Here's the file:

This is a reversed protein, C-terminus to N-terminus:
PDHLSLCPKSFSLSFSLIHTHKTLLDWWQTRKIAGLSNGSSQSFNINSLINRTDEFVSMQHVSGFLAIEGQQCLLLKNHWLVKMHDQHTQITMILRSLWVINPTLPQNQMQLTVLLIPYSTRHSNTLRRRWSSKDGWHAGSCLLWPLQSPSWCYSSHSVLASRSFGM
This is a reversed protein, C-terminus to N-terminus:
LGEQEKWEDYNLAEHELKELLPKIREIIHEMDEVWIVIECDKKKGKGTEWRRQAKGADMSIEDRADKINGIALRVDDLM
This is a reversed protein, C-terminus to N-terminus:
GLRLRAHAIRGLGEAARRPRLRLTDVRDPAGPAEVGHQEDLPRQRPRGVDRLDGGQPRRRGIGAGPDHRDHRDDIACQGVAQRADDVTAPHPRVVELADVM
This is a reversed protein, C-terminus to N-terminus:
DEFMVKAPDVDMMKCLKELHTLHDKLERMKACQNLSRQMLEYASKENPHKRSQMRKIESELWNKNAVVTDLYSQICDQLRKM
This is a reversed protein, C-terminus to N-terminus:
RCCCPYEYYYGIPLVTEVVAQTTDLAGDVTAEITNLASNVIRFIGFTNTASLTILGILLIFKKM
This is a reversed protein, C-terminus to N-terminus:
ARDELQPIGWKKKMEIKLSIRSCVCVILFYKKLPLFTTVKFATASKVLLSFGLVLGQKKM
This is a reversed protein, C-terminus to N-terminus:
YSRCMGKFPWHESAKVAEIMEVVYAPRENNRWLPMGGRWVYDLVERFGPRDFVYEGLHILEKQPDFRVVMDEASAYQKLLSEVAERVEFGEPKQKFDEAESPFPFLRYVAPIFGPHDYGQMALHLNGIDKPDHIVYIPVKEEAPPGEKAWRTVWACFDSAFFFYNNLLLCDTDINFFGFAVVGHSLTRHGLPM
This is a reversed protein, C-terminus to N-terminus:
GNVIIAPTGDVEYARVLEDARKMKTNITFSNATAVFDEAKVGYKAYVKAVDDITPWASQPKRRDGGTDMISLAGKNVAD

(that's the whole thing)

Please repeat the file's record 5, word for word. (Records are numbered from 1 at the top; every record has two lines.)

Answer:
This is a reversed protein, C-terminus to N-terminus:
RCCCPYEYYYGIPLVTEVVAQTTDLAGDVTAEITNLASNVIRFIGFTNTASLTILGILLIFKKM